How to Grow Corn

A tip sheet on how to grow and care for corn.

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The corn family

Sweet corn is the only grain that is eaten fresh as a vegetable. There are several types of corn.

Field corn is not eaten fresh. It is also referred to as dent corn because of the appearance of the dried kernels. Field corn is used as livestock or poultry feed or dried and ground into corn meal for people.

Indian corn or flint corn is often brightly colored and is starchy like field corn.

Popcorn is grown and dried to be eaten popped.

Sweet corn is the most popular corn used by many gardeners. Sweet corn is grown in most vegetable gardens and is eaten fresh. It is one of the most popular vegetables in the United States.

Corn needs a big garden

Since each plant produces only one or two ears, it would be necessary to plant at least 80 feet of row to produce enough sweet corn for a family of four. Corn is wind pollinated. It must be planted in blocks or squares of three or more rows. Do not plant in one or two rows because the ears will not be pollinated, meaning that there will be few kernels on each ear.

Corn is a warm weather crop

Sweet corn is a warm season crop that requires warm soils and full sun all day. For an early crop, although frost can injure seedlings, a small number of seeds can be planted early. You are gambling on the unpredictable weather. It’s risky, but it can give an earlier harvest. 

Wait to plant most of the corn in late May to reduce the risk of frost damage.

Kinds of sweet corn

Sweet corn can be divided by colors, sweetness and time of the season it becomes ripe. Kernels of different varieties will be yellow, white or a yellow and white mixture often called bi-color. In regards to sweetness, there is standard, sugar-enhanced and the sweetest which are called super sweet. The sugar-enhanced and super sweets often do not germinate well in cool soil. Corn is also divided into early, mid-season and late varieties.

Planting

When planting, follow the directions on the back of the seed package or plant seeds 1.5 to two inches deep, five to six inches apart in rows that are two to three feet apart. Thin plants to 10 to 12 inches apart.

Many people find that the super sweet corn varieties do not germinate well. If seeds do not germinate, plant when the soil is warm to the touch and space the seeds closer than recommended.

Succession planting

To lengthen harvest, plant early, mid-season and late varieties all at the same time. Make successive plantings of mid-season and or late varieties until late June. Wait until each planting is about two inches high before planting more. 

Keys to success

  • Plant four, short rows rather than long, single or double rows.
  • Plant mostly mid- and late season varieties for the best quality.

The basics

Corn will grow most soils if it is well-drained. Corn grows best in loam soils. For good germination of seeds, the soil needs to be 60°F or above.

Corn is a heavy feeder, especially of nitrogen (fertilizer). Follow your soil test recommendations or use two pounds of 5-20-20 fertilizer per 100 square feet of soil. When the plants are knee high or at the beginning of July, apply a high nitrogen fertilizer (4 lbs of 21-0-0 or 2 lbs of 46-0-0) per 100 square feet along the sides of the rows.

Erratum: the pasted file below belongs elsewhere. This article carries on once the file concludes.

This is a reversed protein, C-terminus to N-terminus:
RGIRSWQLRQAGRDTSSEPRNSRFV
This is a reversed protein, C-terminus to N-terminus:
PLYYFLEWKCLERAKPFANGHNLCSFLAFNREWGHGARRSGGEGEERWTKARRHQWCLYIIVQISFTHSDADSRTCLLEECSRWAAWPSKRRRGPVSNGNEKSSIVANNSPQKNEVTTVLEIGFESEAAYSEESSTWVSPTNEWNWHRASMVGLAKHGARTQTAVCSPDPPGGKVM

Keep corn free of weeds and grasses. Cultivate with a hoe, but be careful not to injure shallow roots. A mulch of straw or similar material can be used to control weeds and hold in moisture. Do not remove suckers (side shoots), as this may reduce yields.

Corn needs lots of water, especially from the time the tassels (silky, hair-like material growing out of the top of the ear of corn) appear until harvest. An inch of water per week, either from rain or the hose will ensure proper moisture. More water may be required on sandy soil.

Harvesting

Harvest sweet corn after the silks on the ear turn brown and are dry. Corn kernels should be round and filled out. Kernels that are square may be past their prime and the sugars converted to starch. Husks should appear fresh and not dried out.

Storage

The quality of sweet corn decreases very rapidly after picking. The sugars convert to starch and the unique flavor is lost. Use immediately or store for a short time in the refrigerator. Fresh sweet corn can be frozen or canned, if done correctly.

Problems

To help prevent seeds from rotting in cold soil early in the spring, it is possible to use seeds treated with a fungicide. Those that are treated will be colored, like a brilliant pink. The package will also have that information on it.

Cover the seeds well with soil to deter birds or animals from eating the seeds. If loss of seeds to birds or animals is a continuing problem in a small garden, use a narrow strip of hardware screening or chicken wire over the row until the corn plants just begin to emerge. Eaves troughs covers work well for this, too. Be sure to remove screening before the corn plants sprout and are damaged.

Insects or animals may be troublesome, especially corn earworms and raccoons. Contact your local Extension office for information on how to manage these pests.

Originally developed by Lee Taylor and adapted by Gretchen Voyle. Revised by Hannah Stevens.

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